DVDRanger loses lawsuit from Sony, comes with new Cinavia solution

vbimport

#1

DVDRanger loses lawsuit from Sony, comes with new Cinavia solution.

[newsimage]http://static.rankone.nl/images_posts/2012/11/LTKrlk.png[/newsimage]The developers of DVDRanger claim to have lost a lawsuit from Sony and have announced a new solution to bypass the Cinavia protection. 


Read the full article here: [http://www.myce.com/news/dvdranger-loses-lawsuit-from-sony-comes-with-new-cinavia-solution-66551/](http://www.myce.com/news/dvdranger-loses-lawsuit-from-sony-comes-with-new-cinavia-solution-66551/)


Please note that the reactions from the complete site will be synched below.

#2

lmao I figure it was coming someone that makes claim and yet puts it’s customers whom bought the software to pasture and then flames people asking for actionable software and now they get slammed by Sony. Looks like they are now getting what they deserved… lol… so long you fake…can’t produce or make a good product that even begin to work the rest of us doesn’t need a fraud…to sell snake oil…


#3

If all this is really what happened, they wouldn’t be able to offer it to other developers, they would be under an NDA ( non disclosure agreement). I really wanted this to be a fact, that they cracked it but alas nothing is real until you can see it.


#4

The only credible evidence is that they simply discovered that decimating the HD audio by transcoding to a lossy and poor sounding stereo codec made the watermark non-functional. There’s absolutely no evidence that they have a way to remove the watermark and retain quality HD audio. Big deal.


#5

Sounds like a lot of assumptions are being made, without knowing all the facts.


#6

Question…what the hell does Sony have to do with Cinavia other than being a consumer of it? The AACS LA are the ones who require it for all licensees. Verance owns the Cinavia technology. And on what grounds could they be sued by any of those companies? Intent to release a product is not the same as claiming to do so. Just something to think about. :slight_smile:


#7

[QUOTE=SamuriHL;2682215]Question…what the hell does Sony have to do with Cinavia other than being a consumer of it? The AACS LA are the ones who require it for all licensees. Verance owns the Cinavia technology. And on what grounds could they be sued by any of those companies? Intent to release a product is not the same as claiming to do so. Just something to think about. :)[/QUOTE]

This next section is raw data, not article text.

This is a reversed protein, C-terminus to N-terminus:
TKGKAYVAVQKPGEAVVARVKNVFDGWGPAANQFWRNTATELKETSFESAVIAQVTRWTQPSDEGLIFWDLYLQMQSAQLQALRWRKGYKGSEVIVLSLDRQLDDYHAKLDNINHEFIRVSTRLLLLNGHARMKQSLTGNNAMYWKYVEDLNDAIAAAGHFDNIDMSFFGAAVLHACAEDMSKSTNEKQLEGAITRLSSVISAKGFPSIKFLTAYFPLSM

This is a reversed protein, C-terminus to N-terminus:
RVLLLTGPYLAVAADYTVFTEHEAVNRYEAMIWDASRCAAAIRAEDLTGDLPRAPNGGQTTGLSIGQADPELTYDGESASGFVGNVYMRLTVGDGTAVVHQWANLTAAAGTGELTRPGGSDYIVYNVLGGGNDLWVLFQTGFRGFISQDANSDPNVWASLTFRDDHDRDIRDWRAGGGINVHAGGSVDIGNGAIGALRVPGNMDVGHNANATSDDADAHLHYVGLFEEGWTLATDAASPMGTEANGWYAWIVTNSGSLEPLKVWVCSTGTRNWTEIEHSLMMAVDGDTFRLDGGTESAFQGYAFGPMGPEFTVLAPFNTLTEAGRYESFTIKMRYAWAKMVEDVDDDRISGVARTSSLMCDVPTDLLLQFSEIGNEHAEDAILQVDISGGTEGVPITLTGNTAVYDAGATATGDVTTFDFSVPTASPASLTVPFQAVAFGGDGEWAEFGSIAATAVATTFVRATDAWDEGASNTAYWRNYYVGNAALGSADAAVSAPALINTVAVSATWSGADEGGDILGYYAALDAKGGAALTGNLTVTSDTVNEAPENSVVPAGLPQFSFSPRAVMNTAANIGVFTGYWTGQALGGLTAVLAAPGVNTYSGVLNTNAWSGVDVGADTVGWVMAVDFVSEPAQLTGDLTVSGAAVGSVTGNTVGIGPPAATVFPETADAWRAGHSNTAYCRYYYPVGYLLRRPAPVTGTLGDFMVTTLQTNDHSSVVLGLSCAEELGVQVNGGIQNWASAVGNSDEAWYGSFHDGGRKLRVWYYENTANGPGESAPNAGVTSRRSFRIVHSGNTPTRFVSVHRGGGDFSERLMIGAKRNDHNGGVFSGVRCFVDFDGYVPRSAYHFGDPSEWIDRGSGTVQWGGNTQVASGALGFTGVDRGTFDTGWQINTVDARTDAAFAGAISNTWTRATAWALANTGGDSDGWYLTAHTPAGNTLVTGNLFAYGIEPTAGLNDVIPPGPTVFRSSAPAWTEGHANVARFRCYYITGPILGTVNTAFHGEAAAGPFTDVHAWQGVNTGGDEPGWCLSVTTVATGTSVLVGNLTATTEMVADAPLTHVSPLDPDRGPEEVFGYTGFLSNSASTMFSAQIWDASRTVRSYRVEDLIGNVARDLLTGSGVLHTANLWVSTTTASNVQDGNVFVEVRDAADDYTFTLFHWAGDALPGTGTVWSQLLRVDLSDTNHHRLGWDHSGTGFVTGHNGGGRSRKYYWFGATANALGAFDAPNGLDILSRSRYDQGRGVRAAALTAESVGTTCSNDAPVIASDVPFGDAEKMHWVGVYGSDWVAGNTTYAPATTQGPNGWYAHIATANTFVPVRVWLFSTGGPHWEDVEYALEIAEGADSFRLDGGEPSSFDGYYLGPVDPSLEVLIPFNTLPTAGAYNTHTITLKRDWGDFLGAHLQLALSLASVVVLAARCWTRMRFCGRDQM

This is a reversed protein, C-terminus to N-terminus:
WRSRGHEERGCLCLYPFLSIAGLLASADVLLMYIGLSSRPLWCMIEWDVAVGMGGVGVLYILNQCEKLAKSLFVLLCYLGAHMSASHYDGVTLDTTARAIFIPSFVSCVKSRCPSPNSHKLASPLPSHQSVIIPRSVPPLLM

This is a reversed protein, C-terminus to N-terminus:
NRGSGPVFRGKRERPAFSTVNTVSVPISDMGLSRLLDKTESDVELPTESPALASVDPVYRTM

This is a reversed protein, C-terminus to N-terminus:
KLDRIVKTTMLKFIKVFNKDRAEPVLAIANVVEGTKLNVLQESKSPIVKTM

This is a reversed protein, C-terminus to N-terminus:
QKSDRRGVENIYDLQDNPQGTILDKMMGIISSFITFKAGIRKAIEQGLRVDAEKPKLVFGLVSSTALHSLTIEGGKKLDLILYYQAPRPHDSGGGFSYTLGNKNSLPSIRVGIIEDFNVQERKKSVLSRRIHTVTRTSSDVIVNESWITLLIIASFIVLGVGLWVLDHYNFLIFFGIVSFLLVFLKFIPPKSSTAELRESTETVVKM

Sony is at present the ONLY consumer of Cinavia/Verance technology, so they would have a legal right to protect their content - which is Cinavia-encoded.

Most likely, the real issue was the use of the word “Cinavia”, and of course bypassing it on Sony titles.

It’s unlikely that there was ever any actual “law suit”, since there’s no record of one. This would have been nothing more than threats and an eventual settlement out of court.


#8

[QUOTE=CDan;2682230]Sony is at present the ONLY consumer of Cinavia/Verance technology, so they would have a legal right to protect their content - which is Cinavia-encoded.

Most likely, the real issue was the use of the word “Cinavia”, and of course bypassing it on Sony titles.

It’s unlikely that there was ever any actual “law suit”, since there’s no record of one. This would have been nothing more than threats and an eventual settlement out of court.[/QUOTE]

I’m not sure what the threat would be, though. The point is, they never released anything Cinavia related other than the INTENT to distribute something at some future point that removed Cinavia. Did they get threatened over a press release? And if it was over the use of the word “Cinavia”, then Verance would have had to threaten legal action, not Sony, as they don’t hold the trademark to it. The whole thing just doesn’t seem right IMO.


#9

Personally, I find it interesting that the article doesn’t mention anything about why this lawsuit was even started. Since we don’t know this, I think it’s safe to say we don’t know anything. Perhaps DVDRanger was sued, and signed a non-disclosure agreement, which would explain why we know nothing. Or maybe they pulled this “lawsuit” out of there…

Who knows?


#10

Here’s something we do know, however. Let’s say they did get sued. The claim is now that they had to give away all the developed code, yet, somehow magically they’re able to make a new version of a supposed Cinavia killer without being sued…again? Is that what we’re supposed to believe in all this?


#11

I have no trouble believing that Sony is able to muscle a small company into submission on any number of alleged issues. An army of lawyers has that effect. That said it was stupid for DVDRanger to use the Cinavia name in any way, and we’ve surely seen ample additional evidence of stupidity there. Sony has a huge investment in Cinavia and wants to see it adopted by other studios, which isn’t happening.

But I still say that DVDRanger never had anything more than a cheesy conversion engine that destroyed video and audio quality in many ways, and whether it effected the Cinavia watermark is a moot point.


#12

…This is a filter that according to the DVDRanger developers should discard any disturbances of Cinavia in audio tracks.

And this is useful how? Add it to a video player software? Oh snap. Most non-commercial video player software already ignores Cinavia! I suppose it might be usable to re-record the audio track, but other than that seems like a novelty.